In the current essay I would like to examine Mexican peso and provide an analysis of this currency against U.S. dollar. To begin with, it should be noted that nowadays, when the industrialized economies are in recession, the interest in the assets confined to the emerging markets, which economies made a great leap forward for the past decades. Although these assets tend to be somewhat volatile, its return is often worth it, because as a rule, the funds, which operate in emerging markets, have brought a much higher interest rates on capital than conventional benchmarks.
It should be noted that by the beginning of 2006 the U.S. dollar at the auction reached the lowest level since September 2003 against the Mexican peso. Rate was 10.7700 pesos, which was 0.4% below the previous figure. As a fact, this situation was critical for Mexicans exporters, whose revenue was significantly decreased. Consequently, in April 2006, monetary authorities in Mexico were trying to curb the strengthening of the national currency and the peso has risen in price against the dollar by 7%. It can be said that by the beginning of 2007 for one U.S. dollars auctions gave almost 11.5 pesos, as stated in Mexican currency, monetary policy and financial systems – BANXICO.
However, with the beginning of World economic crisis in 2008 and a huge external and domestic debt of the United States, which in the long term will only grow – the dollar began to sink and Mexican peso again significantly increased in the relation to it – about 10.5 pesos per U.S. dollar. Of course, the exporters were unhappy, because national currency was rising in price and “eat” their part of the profits. Moreover, exporters began to blame high interest rates of the Central Bank of Mexico, which in turn, tried to made attractive conditions to the foreign investors, in particular investments in Mexican securities (for example the financial division of General Electric and the government of Canadian province of Quebec), especially from the United States, decided to issue the bonds, which were denominated in pesos. As a fact, the interest was so great that after the collapse of U.S. dollar, the value of Mexican currency increased gradually, as described in Mexico’s monetary policy framework under a floating exchange rate regime.
Consequently, since the December of 2008, the Bank of Mexico began to reduce the currency rate and yield on government bonds also went down. As a fact, this step gave the result – in anticipation of another rate cuts it has reached minimum – 8.16% per annum for securities maturing in 2014. However, it can be said that in 2009 Mexican monetary authorities do not really interfere with the peso strengthened, but Bank of Mexico is determined not to stop, as stated in Mexico: 2006 Article IV Consultation—Staff Report; Staff Statement; Public Information Notice on the Executive Board Discussion.
As a fact, Mexico suffers not only from the stagnation in the American economy. Also, the course of peso against dollar behaves almost the same as the course of dollar to the euro, which fell more than 20% in 2010. However, many analysts believe the Bank of Mexico is able to keep inflation under control (goal of the bank is 3% per year), only by raising interest rates. The economy meanwhile is still weak, and the tightening monetary policy could delay its recovery. The Bank of Mexico declared that it may hold foreign exchange intervention in the case of disorder on the market, which will lead to an increase in inflationary expectations, as described in Latin America Enters Currency War.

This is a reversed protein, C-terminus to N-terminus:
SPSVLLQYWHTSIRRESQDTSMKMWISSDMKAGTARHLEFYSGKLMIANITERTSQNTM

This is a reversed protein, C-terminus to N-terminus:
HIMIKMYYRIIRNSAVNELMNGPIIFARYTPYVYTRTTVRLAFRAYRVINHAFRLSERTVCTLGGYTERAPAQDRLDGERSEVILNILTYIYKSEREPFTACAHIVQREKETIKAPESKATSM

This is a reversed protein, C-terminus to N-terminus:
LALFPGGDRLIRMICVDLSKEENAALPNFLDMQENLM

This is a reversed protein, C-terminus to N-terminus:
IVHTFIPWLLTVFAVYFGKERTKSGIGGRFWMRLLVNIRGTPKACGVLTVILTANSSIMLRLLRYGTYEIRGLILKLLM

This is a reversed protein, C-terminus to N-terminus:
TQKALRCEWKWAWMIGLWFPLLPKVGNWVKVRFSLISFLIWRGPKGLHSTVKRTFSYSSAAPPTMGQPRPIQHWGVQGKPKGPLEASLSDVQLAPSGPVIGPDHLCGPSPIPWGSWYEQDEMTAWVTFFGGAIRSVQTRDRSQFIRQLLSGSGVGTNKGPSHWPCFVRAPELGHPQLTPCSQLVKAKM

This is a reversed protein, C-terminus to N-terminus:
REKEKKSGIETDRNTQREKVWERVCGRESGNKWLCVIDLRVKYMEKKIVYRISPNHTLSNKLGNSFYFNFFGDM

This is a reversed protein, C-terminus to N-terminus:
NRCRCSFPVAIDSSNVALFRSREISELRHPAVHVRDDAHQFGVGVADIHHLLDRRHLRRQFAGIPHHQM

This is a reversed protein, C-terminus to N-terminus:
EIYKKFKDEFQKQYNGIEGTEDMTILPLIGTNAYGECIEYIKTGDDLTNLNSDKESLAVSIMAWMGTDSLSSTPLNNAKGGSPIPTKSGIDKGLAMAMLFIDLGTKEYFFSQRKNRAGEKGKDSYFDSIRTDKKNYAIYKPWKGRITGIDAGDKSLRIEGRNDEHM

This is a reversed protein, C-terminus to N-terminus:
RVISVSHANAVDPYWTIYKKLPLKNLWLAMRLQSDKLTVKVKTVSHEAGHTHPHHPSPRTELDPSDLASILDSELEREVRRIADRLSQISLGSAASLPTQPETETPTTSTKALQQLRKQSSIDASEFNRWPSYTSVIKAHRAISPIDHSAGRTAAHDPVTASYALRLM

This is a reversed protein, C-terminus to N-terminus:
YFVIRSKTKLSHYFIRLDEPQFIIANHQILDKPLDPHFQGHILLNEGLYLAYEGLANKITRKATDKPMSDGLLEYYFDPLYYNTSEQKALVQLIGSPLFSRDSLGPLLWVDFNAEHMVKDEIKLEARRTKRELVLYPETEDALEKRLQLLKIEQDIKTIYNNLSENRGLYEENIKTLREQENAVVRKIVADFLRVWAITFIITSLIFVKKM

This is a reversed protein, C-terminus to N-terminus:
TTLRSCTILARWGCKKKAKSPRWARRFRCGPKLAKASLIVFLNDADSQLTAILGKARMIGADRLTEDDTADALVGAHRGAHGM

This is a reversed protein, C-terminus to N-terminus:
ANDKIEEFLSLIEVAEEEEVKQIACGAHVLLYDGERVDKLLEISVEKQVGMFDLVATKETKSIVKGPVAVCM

It is essential to note that Mexican monetary system can be characterized by organization of trade-weighted exchange rate system, which means maintaining the stability of national currency against a basket of currencies, belonging to the largest trading partners of the country. As a fact, formation of the basket helps Mexico to defense freely convertible or a controlled-floating currency against sudden speculative fluctuations, which may damage the currency and the economy of the country, as stated in Mexico’s monetary policy framework under a floating exchange rate regime.
In other words, with the aim to protect the peso from strong market fluctuations, it was introduced a trade-weighted basket. Recently, the central bank eased monetary policy substantially, as interest rates have been the focus markets. However, taking into account consumers’ concerns and producer’ prices, along with the overall industrial production, the Bank of Mexico has a tendency to act like the U.S. Federal Reserve, raising or lowering interest rates when adjusting its monetary policy. However, it should be noted that during the whole analyzed period, the Bank of Mexico successfully reduced the course of peso against the U.S. dollar. All in all, today the official exchange rate of the peso against the U.S. dollar is traded in a corridor from 12.391 to 12.4355 pesos per dollar, which guarantees stable income for exporters of the country.
Agustín G. Carstens y Alejandro M. Werner. 2010. Mexico’s monetary policy framework under a floating exchange rate regime. 12 June 2011. <http://www.imf.org/external/pubs/ft/seminar/2000/targets/carstens.pdf>
Mexican currency, monetary policy and financial systems – BANXICO. 2010. 12 June 2011.<http://leeiwan.wordpress.com/2006/11/16/mexican-currency-monetary-policy-and-financial-systems-banxico/>
Mexican New Peso to US Dollar Currency Exchange Forecast. 2009. 12 June 2011. <http://www.forecasts.org/peso.htm>
Mexico: 2006 Article IV Consultation—Staff Report; Staff Statement; Public
Information Notice on the Executive Board Discussion. 2006. International Monetary Fund. 12 June 2011. <http://www.imf.org/external/pubs/ft/scr/2006/cr06352.pdf>
Latin America Enters Currency War. 2010. 12 June 2011. <http://www.forexblog.org/2011/01/latin-america-enters-currency-war.html>